2004 was a very good year for music, particularly indie rock with fantastic debuts from The Killers and Franz Ferdinand. Add to that solid efforts from the likes of The Libertines, Wilco, Interpol and Kings of Leon. All great stuff, but sometimes a band comes out of nowhere and grabs you by the balls just when you least expect it, offering something so exciting and out of step with the current scene that you simply have to sit up and take notice. In 2004 that band was Arcade Fire, a seven-strong collective of trendy twenty-somethings based in Montreal. Celebrating its ten year anniversary in 2014, their debut album Funeral remains a landmark record; a sweeping monolith of emotions revolving around life and death.
The album kicks off theatrically with Neighborhood #1 (Tunnels), a cinematic opener about a star-crossed teen dreaming of escaping his parents’ house to run away with his lover. With humming organs, rolling strings and a simple but beguiling piano figure, there’s an immediate suggestion of something timeless and epic. ‘‘I’ll dig a tunnel from my window to yours’’ yelps vocalist Win Butler. ‘‘You climb out the chimney and meet me in the middle, the middle of the town’’.
In Neighborhood #2 (Laïka) things get darker as we meet the protagonist’s older brother Alexander, who feels equally alienated from life in middle-class suburbia. Amid the suffocating claustrophobia of domestic violence and nosy neighbours, he sets off on ‘‘a great adventure’’ involving a fearsome vampire. To the sound of jagged guitars and lilting French accordions his siblings urge him on. ‘‘Come on Alex, you can do it! Come on Alex, there’s nothing to it!’’.
Proceedings are subsequently slowed down with Une Année Sans Lumière, a tender piece of baroque pop that sees the neighborhood engulfed in darkness when all the streetlights burn out. A mournful mix of French and English, it’s a deeply nostalgic number with a sinister edge. ‘‘Hey, your old man should know… if you see a shadow… there’s something there’’.
This sense of foreboding has become a fully realised apocalyptic nightmare on the ominous Neighborhood #3 (Power Out), a mesmerising song said to be based on Rick Moody’s 1994 novel The Ice Storm. Fueled by a driving pop beat and jarring guitars, the kids have been granted free reign in the absence of adult supervision. ‘‘Ice has covered up my parents’ hands, don’t have any dreams, don’t have any plans”.
As such the haunting, regretful Neighborhood #4 (7 Kettles) is the calm after the storm. As Butler watches bodies being thrown onto communal fires, there’s merely a weary acceptance of a hopeless future. ‘‘My eyes are covered by the hands of my unborn kids. But my heart keeps watching through the skin of my eyelids’’.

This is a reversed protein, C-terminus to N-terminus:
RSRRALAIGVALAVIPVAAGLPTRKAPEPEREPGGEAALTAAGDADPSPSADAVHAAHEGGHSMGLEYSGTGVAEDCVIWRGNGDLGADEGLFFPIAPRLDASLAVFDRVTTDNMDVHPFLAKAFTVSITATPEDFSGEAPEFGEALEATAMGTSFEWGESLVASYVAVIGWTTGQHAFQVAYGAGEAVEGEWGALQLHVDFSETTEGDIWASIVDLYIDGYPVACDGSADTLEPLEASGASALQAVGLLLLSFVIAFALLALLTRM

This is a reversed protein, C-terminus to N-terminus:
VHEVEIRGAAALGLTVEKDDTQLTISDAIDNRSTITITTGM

And yet notions of love and redemption haven’t been abandoned altogether. “If you still want me please forgive me!’’ begs Butler on Crown of Love, a song that starts out as a waltz of mournful melodrama, but ends in an explosive fist-pumping dance segment.
Then comes Wake Up, a forcefully beautiful track dripping with humanity. It’s a beast of a song that feels like it was born to be chanted in stadiums, backed by a sweeping choir. ‘‘Our bodies get bigger but our hearts get torn up’’ cries Butler, somehow converting infinite pain and misery into something euphoric.
‘‘People say that your dreams are the only things that save you’’ he breathes on Rebellion (Lies), while the album’s remaining closers are dominated by multi-instrumentalist Régine Chassagne, who takes lead vocals on both Haiti and In the Backseat. The former, with its references to ‘‘unmarked graves’’ and ‘‘soldiers angry yelling’’, is an evocative look at her homeland during the violent dictatorship of president François Duvalier. The latter is Funeral’s subtlest moment, a sweet tribute to self-examination as the world flies by a passenger seat window. ‘‘I don’t have to speak, I can watch the countryside and I can fall asleep’’. Fittingly, the albums proceeds to slip away through a woozy mix of acoustic strumming, tinkling piano keys and sleepy violins.
The band named the album Funeral as a tribute to a number of recently departed family members. It’s an apt title for a work that openly reflects on life’s difficulties, despairs over missed opportunities, mourns lost love and sheds a tear over broken dreams. But it also takes comfort from the little things and celebrates the idealism of youth, innocence and nostalgia. For me it’s always been a record that champions the idea of holding onto hope, even in the most dire of circumstances.
Choice Quote: ‘‘Funerals are generally sombre affairs, but the Canadian indie rockers’ emotionally charged 2004 debut mostly just made us smile’’. – Entertainment Weekly.
Choice Lyric: ‘‘Someone told me not to cry. But now that I’m older, my heart’s colder and I can see that it’s a lie”. – From Wake Up.
Like this? Take a look at Arcade Fire’s second album Neon Bible, (2007) which transformed them from cult darlings into one of the biggest bands on the planet.